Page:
Marriage Rights of Consumers
Historically marriage was a right reserved for citizens. Greeks, Romans, Egyptians and many others did not extend the right to slaves, serfs or foreigners. In fact that right often came with privilege and was only given those who were of the ruling classes.
Even those citizens granted the right, were not able to marry without permission. Soldiers have not been able to marry without the approval of superior officers. The official sanction of parents, clergy, existing wives, local nobility, or party officials have often been required before a couple could wed. It has rarely been available to everyone all of the time. Various nations and faiths have put numerous restrictions, including, but not limited to age, class, clan affiliation, wealth, status, race, creed, existing marital status, gender, health, and dozens of others.
In many cases being a citizen has been a basic requirement to marry.
Citizenship has been defined differently in many cultures, and it has changed over time.
As a modern democratic citizen one must vote, serve on a jury, pay taxes, obey civil and criminal laws. A citizen is expected to look out for the community; take an interest in the welfare of other citizens. The good of the whole is part and parcel of citizenship. That is not to say that good citizens seek the equal welfare of everyone in the community – years of Jim Crow, anti-gay and other laws of bigotry have made that clear. Misbegotten attempts to “protect” a portion of the citizenry from other parts have often proved costly, painful and unwise. Still even imperfect citizens have made an attempt to look out for the community in some way.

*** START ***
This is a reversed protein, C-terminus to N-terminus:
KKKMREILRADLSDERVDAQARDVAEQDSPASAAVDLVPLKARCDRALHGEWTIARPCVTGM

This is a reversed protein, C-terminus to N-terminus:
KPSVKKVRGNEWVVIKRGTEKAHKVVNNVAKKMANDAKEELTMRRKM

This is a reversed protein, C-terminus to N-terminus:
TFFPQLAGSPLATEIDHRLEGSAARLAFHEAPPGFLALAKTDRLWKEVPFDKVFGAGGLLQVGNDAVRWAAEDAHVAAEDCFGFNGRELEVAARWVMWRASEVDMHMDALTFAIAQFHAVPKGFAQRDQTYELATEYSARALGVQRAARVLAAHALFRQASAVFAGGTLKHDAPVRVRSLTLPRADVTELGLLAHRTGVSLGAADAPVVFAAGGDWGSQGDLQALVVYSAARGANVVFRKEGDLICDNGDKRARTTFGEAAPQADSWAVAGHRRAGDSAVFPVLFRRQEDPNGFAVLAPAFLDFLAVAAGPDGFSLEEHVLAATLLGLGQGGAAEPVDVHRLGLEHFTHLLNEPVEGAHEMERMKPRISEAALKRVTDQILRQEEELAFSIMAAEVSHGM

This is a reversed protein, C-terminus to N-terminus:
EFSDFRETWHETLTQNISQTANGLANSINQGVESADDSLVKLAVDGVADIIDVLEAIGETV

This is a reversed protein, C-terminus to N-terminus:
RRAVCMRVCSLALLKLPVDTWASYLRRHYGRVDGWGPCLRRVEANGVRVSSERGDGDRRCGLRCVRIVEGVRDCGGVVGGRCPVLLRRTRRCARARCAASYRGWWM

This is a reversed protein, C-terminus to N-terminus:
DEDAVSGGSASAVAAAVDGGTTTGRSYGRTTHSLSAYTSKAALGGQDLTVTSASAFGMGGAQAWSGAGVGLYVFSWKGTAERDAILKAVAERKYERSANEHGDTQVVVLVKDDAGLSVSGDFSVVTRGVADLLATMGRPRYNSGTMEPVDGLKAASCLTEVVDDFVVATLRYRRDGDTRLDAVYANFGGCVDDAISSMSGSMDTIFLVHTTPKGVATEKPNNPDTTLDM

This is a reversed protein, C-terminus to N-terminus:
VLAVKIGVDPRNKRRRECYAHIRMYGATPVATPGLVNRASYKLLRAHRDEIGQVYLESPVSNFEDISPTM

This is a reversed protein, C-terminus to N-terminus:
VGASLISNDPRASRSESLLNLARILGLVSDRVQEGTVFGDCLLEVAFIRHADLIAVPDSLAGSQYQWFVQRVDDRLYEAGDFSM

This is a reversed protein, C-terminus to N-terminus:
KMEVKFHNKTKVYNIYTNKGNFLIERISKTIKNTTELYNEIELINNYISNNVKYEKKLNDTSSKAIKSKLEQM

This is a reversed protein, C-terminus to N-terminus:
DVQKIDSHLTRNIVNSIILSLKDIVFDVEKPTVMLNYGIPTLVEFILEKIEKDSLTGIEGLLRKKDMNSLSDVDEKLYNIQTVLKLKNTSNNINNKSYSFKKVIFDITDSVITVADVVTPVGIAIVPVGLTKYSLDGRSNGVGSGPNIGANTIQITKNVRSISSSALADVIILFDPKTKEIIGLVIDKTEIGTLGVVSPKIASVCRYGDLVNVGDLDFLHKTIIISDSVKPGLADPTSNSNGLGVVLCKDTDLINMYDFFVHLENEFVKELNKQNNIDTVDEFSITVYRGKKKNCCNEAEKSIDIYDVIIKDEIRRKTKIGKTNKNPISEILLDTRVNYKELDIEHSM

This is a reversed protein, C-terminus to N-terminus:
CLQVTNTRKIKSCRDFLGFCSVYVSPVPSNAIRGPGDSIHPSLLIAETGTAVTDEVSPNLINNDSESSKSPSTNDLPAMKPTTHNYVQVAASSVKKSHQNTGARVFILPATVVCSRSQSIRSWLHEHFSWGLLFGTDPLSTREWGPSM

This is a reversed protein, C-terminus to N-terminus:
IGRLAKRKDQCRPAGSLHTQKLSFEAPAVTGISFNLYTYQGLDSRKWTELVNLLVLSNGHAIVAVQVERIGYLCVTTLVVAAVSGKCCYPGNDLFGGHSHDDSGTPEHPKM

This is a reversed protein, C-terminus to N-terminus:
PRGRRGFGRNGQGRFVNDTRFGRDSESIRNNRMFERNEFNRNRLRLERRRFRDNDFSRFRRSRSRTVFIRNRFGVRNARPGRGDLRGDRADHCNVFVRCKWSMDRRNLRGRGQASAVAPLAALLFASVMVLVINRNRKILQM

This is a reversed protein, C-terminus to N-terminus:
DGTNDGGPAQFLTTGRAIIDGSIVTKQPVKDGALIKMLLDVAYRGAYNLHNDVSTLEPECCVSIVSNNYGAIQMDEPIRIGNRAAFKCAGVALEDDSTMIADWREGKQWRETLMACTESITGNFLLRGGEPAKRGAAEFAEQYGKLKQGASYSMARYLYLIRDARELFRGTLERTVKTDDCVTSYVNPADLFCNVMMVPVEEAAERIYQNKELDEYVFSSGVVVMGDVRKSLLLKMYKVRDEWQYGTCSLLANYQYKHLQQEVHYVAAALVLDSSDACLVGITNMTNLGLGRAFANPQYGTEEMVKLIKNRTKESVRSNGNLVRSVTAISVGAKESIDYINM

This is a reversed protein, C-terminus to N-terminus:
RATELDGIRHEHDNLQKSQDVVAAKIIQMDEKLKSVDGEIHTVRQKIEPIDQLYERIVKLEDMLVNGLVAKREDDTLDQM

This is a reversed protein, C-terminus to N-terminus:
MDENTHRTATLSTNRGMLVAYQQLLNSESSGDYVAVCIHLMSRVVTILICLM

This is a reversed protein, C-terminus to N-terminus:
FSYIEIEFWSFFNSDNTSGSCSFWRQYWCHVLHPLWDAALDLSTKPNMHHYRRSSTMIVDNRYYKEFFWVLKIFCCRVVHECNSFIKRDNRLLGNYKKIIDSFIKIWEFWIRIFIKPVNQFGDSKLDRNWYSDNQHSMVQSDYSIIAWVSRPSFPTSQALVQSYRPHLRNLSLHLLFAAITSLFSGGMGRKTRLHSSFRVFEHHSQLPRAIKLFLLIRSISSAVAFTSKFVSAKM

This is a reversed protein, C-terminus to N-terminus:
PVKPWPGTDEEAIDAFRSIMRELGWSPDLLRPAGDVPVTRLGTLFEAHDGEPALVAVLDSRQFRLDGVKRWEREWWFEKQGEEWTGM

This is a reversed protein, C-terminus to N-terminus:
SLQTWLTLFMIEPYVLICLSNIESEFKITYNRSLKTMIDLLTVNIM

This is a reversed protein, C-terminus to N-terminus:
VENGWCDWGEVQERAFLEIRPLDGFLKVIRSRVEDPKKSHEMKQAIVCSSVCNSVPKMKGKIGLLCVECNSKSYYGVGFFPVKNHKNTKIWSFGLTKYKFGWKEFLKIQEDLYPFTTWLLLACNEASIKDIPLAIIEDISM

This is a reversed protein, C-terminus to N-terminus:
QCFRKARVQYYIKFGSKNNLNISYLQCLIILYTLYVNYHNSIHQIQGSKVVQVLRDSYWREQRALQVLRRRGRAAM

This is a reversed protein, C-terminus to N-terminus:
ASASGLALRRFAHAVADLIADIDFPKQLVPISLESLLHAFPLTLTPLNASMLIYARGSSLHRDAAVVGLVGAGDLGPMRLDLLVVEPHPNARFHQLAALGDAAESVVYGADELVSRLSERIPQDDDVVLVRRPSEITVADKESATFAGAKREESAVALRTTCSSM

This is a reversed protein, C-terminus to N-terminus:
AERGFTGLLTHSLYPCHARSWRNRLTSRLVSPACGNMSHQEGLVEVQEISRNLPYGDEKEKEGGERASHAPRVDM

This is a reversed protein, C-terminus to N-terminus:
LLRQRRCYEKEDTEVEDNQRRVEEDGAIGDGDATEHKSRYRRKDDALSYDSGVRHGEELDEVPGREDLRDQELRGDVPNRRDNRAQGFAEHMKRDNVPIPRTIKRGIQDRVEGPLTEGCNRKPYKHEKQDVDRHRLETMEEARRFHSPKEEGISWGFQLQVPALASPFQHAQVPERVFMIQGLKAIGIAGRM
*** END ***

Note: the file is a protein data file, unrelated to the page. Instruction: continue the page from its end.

In the United States, the last forty years has seen the fundamental notion of citizenship shift away from one of social rights and duties. Where the social discourse used to use the word citizen it has been replaced with the word consumer.
How do the rights and duties of consumers differ from those of citizens? Is marriage a fundamental consumer right? As long as the consumer can afford – or put onto credit cards - the ceremony there is very little stopping the modern consumer from partaking in the right to marry. (With the notable exception of being closely related or already married.)
In the old agrarian model the family is the economic unit, the economic driver. Getting married and having children gave the family more labor. In an industrial or post-industrial civilization the individual is the economic driver. “Traditional” families where one spouse works and the other stays home with children are an impediment to capitalist model. A worker is useful. His family is a burden to capital who over the years has found itself having to house, insure, move, baby sit or in some other way help care for those who are not on their payroll.
Does consumerism help promote marriage? Does marriage do anything to promote capitalism? In feudal days powerful families could cement alliances, join factions, or increase land holdings via marriage. While that may still be the case at the very top of the heap, the marriage of workers doesn’t do more than either increase their buying power or give them another way to start out hopelessly in debt.
What is the role of marriage in a consumer society?